Blank and Osofsky have identified concrete examples in which the Interactive Tax Assistant produces guidance plagued with simplexity. For example, they describe a hypothetical actor who has surgery to replace his own teeth (which are apparently ugly by Hollywood standards, but are otherwise fine) with more beautiful artificial teeth. They show that, on these facts, the Interactive Tax Assistant merely “asked the actor for a simplified input (artificial teeth?) and provided the actor with a simplified output (artificial teeth are deductible).”
In an attempt to keep things simple, the legal calculator neglected to ask whether the surgery was cosmetic (it was), whether it was necessary to replace teeth deformed due to a congenital abnormality (no), whether it was necessary to meaningfully promote the proper function of the body (no again), or any other question relevant to determine deductibility. In fact, the actor’s expenses probably were not deductible on these facts. This is simplexity in a nutshell, and it may well result in the wrong legal conclusion being generated by the IRS’s own tools.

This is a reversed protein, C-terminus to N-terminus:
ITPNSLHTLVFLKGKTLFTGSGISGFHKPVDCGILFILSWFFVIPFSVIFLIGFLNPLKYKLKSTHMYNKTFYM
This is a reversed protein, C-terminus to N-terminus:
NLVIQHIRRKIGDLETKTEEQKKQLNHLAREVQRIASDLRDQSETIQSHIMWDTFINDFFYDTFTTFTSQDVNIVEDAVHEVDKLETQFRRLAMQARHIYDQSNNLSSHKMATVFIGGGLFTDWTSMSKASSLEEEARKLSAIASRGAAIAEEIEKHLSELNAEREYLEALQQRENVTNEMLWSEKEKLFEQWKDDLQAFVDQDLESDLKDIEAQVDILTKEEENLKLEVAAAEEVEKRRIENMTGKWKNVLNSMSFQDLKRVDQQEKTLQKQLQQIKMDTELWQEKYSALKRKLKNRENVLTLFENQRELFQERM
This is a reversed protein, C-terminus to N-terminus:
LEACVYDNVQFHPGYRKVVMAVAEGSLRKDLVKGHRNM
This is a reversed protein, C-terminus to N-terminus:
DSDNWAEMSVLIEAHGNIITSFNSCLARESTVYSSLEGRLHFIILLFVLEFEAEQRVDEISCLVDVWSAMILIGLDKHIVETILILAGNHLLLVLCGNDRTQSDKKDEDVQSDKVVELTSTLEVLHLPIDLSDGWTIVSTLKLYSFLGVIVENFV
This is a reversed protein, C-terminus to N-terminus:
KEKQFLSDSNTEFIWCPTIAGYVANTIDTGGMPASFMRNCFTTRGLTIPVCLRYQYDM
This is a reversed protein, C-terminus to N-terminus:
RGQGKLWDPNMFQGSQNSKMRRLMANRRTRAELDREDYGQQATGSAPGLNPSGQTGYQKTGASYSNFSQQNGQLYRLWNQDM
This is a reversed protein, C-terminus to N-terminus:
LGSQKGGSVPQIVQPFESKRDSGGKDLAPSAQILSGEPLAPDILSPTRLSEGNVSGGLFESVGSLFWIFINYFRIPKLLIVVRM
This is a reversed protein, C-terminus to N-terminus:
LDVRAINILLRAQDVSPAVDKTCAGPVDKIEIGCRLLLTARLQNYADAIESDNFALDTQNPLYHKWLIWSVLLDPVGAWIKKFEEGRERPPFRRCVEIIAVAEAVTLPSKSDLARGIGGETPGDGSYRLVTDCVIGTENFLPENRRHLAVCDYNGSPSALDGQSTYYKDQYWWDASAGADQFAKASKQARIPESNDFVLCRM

Though informal written guidance often suffers from the same simplexity problems, the authors argue that the potential harm is even greater in the context of the Interactive Tax Assistant due to its personalized nature. Unlike guidance written to the masses, which may leave a taxpayer wondering if it really applies to her, the automated tool states clearly: “Your artificial teeth expenses are a qualified deductible expense.” The authors argue that the personalized approach—which begins with interactive Q&A and ends with conclusions stated in the second-person (“your expenses”)—not only increases the likelihood that taxpayers will rely on it, but also reduces the incentive for taxpayers to seek advice from human advisors.